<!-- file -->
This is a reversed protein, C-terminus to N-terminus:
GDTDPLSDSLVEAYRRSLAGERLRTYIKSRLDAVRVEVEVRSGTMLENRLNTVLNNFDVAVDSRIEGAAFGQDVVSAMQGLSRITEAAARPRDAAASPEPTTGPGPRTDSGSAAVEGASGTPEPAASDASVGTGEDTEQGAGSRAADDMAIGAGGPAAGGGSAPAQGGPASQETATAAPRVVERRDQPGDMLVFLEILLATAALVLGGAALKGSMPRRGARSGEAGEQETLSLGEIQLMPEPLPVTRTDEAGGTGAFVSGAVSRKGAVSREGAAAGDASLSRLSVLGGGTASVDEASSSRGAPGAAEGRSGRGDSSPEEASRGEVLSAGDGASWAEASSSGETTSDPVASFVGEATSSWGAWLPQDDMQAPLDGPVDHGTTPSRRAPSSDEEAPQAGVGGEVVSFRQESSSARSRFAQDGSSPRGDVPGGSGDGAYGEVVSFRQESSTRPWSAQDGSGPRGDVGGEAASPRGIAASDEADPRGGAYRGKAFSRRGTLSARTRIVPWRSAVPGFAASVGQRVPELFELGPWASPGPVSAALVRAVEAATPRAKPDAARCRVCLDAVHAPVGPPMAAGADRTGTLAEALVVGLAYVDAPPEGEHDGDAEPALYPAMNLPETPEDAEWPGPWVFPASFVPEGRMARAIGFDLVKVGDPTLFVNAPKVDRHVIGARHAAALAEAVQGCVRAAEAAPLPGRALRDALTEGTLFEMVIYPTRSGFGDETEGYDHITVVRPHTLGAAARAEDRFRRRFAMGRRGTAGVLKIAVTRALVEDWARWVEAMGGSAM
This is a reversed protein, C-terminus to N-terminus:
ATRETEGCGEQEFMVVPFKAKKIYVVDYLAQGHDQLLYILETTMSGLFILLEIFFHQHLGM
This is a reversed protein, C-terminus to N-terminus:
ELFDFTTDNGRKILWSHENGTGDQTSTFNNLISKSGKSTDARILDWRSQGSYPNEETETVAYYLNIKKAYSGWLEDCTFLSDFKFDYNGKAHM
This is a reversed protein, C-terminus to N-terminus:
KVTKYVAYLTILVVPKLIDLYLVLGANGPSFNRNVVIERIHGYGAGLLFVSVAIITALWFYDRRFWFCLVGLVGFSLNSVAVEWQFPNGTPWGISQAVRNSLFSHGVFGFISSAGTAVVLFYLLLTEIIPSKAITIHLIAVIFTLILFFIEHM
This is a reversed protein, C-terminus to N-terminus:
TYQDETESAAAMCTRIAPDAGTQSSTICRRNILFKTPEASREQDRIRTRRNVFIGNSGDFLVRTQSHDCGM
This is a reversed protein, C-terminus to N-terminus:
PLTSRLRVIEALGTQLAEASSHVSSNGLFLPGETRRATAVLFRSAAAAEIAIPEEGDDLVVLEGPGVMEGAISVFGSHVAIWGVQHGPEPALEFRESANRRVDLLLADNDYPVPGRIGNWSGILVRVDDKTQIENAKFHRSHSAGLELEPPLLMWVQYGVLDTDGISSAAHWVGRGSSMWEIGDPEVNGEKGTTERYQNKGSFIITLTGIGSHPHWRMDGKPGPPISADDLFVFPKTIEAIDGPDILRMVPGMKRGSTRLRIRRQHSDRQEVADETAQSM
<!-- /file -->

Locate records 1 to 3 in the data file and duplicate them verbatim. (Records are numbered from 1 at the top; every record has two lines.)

This is a reversed protein, C-terminus to N-terminus:
GDTDPLSDSLVEAYRRSLAGERLRTYIKSRLDAVRVEVEVRSGTMLENRLNTVLNNFDVAVDSRIEGAAFGQDVVSAMQGLSRITEAAARPRDAAASPEPTTGPGPRTDSGSAAVEGASGTPEPAASDASVGTGEDTEQGAGSRAADDMAIGAGGPAAGGGSAPAQGGPASQETATAAPRVVERRDQPGDMLVFLEILLATAALVLGGAALKGSMPRRGARSGEAGEQETLSLGEIQLMPEPLPVTRTDEAGGTGAFVSGAVSRKGAVSREGAAAGDASLSRLSVLGGGTASVDEASSSRGAPGAAEGRSGRGDSSPEEASRGEVLSAGDGASWAEASSSGETTSDPVASFVGEATSSWGAWLPQDDMQAPLDGPVDHGTTPSRRAPSSDEEAPQAGVGGEVVSFRQESSSARSRFAQDGSSPRGDVPGGSGDGAYGEVVSFRQESSTRPWSAQDGSGPRGDVGGEAASPRGIAASDEADPRGGAYRGKAFSRRGTLSARTRIVPWRSAVPGFAASVGQRVPELFELGPWASPGPVSAALVRAVEAATPRAKPDAARCRVCLDAVHAPVGPPMAAGADRTGTLAEALVVGLAYVDAPPEGEHDGDAEPALYPAMNLPETPEDAEWPGPWVFPASFVPEGRMARAIGFDLVKVGDPTLFVNAPKVDRHVIGARHAAALAEAVQGCVRAAEAAPLPGRALRDALTEGTLFEMVIYPTRSGFGDETEGYDHITVVRPHTLGAAARAEDRFRRRFAMGRRGTAGVLKIAVTRALVEDWARWVEAMGGSAM
This is a reversed protein, C-terminus to N-terminus:
ATRETEGCGEQEFMVVPFKAKKIYVVDYLAQGHDQLLYILETTMSGLFILLEIFFHQHLGM
This is a reversed protein, C-terminus to N-terminus:
ELFDFTTDNGRKILWSHENGTGDQTSTFNNLISKSGKSTDARILDWRSQGSYPNEETETVAYYLNIKKAYSGWLEDCTFLSDFKFDYNGKAHM